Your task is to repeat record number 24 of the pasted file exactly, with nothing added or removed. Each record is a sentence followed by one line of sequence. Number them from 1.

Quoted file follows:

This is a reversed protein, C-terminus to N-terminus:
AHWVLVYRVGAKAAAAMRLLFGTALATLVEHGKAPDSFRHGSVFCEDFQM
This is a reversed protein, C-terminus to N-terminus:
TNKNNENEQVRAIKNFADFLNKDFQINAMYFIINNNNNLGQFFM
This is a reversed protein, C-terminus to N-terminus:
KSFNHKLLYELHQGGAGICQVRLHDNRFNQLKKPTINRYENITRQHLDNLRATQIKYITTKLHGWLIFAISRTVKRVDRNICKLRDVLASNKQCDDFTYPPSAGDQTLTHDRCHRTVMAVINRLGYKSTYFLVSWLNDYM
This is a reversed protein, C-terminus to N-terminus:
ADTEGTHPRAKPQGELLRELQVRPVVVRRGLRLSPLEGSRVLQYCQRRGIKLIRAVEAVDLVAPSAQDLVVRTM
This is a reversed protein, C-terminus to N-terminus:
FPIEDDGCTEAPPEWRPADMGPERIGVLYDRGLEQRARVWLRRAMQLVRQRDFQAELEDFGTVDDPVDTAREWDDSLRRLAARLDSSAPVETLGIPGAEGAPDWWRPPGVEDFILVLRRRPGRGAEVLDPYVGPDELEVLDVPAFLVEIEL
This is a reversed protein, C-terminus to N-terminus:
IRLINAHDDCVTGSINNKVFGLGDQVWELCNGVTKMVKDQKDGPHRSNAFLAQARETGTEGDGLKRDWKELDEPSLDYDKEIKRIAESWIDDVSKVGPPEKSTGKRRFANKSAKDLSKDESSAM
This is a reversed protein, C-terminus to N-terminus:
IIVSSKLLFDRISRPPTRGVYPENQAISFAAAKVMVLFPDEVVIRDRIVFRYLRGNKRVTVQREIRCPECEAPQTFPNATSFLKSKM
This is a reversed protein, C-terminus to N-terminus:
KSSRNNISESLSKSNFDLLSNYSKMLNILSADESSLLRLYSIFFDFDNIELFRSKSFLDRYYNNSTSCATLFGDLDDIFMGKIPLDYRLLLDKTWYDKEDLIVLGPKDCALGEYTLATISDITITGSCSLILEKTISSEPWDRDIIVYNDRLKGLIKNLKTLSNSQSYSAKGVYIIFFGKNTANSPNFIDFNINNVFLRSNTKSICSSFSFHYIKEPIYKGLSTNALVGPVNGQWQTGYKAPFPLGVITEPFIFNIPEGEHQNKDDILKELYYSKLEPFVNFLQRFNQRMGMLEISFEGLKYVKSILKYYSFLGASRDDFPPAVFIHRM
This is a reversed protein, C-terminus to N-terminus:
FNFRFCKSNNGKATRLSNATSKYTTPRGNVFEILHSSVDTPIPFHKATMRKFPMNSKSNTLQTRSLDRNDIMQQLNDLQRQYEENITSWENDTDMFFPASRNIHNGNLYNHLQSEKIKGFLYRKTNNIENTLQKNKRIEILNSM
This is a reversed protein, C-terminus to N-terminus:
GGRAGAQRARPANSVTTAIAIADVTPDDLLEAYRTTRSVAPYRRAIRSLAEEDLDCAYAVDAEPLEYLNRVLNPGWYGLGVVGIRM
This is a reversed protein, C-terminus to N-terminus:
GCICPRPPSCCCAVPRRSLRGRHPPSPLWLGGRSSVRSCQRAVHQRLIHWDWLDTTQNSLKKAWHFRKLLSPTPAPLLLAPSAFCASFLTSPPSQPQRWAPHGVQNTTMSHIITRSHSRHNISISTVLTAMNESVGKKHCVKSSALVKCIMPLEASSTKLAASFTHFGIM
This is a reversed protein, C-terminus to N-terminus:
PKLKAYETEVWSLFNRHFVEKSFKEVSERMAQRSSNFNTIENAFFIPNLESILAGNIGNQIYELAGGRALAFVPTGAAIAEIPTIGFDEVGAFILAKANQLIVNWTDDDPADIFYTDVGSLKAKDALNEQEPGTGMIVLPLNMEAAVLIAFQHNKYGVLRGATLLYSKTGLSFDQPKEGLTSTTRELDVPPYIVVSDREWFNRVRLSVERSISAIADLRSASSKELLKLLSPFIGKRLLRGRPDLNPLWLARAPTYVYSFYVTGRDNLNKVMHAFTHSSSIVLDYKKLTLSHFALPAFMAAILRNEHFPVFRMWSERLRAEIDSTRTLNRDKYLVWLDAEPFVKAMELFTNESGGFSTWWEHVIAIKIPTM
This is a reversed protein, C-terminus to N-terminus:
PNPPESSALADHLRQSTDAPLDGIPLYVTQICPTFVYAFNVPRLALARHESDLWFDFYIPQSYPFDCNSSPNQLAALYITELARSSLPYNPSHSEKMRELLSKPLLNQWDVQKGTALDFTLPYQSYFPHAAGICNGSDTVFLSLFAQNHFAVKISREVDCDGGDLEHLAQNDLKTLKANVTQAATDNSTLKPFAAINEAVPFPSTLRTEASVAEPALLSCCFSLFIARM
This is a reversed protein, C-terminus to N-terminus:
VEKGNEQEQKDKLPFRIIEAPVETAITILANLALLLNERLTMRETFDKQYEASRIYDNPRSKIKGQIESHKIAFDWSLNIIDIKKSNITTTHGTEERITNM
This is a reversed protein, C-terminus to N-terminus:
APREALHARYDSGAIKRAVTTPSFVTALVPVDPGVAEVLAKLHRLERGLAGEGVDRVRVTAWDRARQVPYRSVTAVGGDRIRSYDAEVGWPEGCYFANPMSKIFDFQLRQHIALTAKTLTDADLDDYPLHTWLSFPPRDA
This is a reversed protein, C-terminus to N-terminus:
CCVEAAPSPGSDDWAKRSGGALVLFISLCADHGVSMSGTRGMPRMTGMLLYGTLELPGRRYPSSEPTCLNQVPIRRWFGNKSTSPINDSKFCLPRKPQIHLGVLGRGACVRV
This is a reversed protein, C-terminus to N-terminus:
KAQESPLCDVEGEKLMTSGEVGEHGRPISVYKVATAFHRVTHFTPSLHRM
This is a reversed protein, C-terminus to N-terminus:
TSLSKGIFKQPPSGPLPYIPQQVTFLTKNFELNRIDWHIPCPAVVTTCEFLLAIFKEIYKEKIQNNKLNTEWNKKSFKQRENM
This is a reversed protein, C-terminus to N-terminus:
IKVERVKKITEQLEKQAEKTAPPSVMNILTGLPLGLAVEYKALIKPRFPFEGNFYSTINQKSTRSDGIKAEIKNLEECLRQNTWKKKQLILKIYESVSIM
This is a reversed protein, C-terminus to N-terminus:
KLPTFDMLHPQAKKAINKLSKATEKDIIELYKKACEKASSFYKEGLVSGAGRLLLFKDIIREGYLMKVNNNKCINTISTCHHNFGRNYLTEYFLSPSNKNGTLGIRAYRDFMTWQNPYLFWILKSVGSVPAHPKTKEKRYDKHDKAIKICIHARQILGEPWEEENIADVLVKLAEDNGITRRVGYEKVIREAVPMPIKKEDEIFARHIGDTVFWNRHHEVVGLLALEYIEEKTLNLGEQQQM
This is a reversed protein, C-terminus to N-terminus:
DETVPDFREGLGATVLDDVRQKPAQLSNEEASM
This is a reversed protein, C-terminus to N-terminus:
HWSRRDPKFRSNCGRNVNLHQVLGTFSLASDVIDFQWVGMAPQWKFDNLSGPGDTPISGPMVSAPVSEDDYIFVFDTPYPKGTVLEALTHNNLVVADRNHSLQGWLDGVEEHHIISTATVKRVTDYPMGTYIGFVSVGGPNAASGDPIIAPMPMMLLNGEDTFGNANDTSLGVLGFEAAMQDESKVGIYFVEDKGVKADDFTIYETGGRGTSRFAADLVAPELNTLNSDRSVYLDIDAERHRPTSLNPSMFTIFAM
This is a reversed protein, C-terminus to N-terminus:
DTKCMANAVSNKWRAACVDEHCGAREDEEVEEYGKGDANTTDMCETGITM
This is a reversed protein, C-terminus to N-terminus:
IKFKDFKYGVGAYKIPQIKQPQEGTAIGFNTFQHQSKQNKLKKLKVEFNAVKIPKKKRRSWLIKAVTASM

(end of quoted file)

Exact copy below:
This is a reversed protein, C-terminus to N-terminus:
IKFKDFKYGVGAYKIPQIKQPQEGTAIGFNTFQHQSKQNKLKKLKVEFNAVKIPKKKRRSWLIKAVTASM